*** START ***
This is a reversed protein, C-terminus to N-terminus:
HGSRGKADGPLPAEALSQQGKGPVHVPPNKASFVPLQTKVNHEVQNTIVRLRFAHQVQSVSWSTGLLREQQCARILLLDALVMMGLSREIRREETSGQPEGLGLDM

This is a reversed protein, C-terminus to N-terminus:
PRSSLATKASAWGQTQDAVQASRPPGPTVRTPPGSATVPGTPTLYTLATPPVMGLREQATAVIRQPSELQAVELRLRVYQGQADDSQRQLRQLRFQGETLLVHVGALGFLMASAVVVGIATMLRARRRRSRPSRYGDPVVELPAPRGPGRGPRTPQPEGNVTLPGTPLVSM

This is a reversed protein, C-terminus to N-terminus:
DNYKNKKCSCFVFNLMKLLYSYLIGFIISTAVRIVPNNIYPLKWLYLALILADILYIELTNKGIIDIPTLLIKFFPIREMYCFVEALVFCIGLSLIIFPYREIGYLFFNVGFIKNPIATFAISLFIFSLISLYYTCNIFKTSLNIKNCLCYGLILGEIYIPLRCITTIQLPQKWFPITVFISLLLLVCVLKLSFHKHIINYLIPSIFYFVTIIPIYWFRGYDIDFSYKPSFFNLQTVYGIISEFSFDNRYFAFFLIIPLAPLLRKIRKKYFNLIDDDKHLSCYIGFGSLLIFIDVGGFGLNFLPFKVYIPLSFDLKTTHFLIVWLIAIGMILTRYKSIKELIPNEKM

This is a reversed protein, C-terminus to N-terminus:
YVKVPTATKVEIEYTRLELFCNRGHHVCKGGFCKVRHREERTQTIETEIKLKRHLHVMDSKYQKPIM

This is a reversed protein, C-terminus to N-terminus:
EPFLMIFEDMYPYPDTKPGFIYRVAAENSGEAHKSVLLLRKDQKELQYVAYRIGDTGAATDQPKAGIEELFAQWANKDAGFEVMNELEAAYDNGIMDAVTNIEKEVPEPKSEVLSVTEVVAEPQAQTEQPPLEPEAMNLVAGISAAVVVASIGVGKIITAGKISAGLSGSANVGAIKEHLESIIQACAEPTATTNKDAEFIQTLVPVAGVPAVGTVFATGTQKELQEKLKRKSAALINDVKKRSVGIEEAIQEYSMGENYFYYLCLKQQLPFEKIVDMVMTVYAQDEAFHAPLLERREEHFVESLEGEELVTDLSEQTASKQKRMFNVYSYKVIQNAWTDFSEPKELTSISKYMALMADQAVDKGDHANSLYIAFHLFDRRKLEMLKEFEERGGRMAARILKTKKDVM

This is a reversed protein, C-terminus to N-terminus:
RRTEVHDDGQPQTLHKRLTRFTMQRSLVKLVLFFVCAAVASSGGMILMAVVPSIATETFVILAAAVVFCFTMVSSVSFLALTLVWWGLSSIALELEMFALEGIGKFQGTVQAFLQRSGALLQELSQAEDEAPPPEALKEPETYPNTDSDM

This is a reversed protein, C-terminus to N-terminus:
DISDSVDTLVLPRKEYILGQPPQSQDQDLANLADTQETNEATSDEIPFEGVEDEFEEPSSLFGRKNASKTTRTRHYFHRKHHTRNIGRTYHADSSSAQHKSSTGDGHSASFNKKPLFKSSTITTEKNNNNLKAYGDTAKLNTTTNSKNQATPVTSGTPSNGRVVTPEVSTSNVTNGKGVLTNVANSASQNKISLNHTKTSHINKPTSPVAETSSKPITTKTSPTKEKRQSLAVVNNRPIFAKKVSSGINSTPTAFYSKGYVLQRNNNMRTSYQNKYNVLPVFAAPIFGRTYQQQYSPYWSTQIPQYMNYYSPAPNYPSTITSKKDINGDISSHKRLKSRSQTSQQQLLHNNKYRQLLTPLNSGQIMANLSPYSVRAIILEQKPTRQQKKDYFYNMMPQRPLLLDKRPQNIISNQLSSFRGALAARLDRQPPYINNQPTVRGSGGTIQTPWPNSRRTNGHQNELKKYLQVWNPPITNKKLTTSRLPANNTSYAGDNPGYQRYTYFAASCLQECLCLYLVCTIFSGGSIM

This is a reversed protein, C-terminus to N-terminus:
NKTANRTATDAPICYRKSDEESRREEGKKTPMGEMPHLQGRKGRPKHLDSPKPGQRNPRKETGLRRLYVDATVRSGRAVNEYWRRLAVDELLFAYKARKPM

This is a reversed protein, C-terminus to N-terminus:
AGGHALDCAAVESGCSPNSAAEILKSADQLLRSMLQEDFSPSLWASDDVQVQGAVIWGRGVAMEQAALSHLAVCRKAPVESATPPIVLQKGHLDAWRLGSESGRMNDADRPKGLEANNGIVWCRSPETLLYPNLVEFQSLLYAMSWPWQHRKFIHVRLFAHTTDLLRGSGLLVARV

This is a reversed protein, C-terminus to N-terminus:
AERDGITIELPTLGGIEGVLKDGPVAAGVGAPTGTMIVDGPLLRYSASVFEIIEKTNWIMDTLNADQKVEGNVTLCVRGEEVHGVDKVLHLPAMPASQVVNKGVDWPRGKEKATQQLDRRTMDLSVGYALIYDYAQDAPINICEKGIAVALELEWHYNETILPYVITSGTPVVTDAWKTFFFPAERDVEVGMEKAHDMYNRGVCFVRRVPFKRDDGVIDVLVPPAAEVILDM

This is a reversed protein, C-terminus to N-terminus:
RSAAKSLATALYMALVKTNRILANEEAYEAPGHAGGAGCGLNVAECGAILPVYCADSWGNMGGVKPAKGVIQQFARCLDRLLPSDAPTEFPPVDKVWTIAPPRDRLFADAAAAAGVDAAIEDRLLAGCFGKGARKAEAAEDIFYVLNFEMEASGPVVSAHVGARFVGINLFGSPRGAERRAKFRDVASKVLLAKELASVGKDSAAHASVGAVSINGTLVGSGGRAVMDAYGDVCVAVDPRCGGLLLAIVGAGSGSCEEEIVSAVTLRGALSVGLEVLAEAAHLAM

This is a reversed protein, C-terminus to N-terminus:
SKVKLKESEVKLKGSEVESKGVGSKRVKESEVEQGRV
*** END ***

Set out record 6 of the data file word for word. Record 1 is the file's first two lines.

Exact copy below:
This is a reversed protein, C-terminus to N-terminus:
RRTEVHDDGQPQTLHKRLTRFTMQRSLVKLVLFFVCAAVASSGGMILMAVVPSIATETFVILAAAVVFCFTMVSSVSFLALTLVWWGLSSIALELEMFALEGIGKFQGTVQAFLQRSGALLQELSQAEDEAPPPEALKEPETYPNTDSDM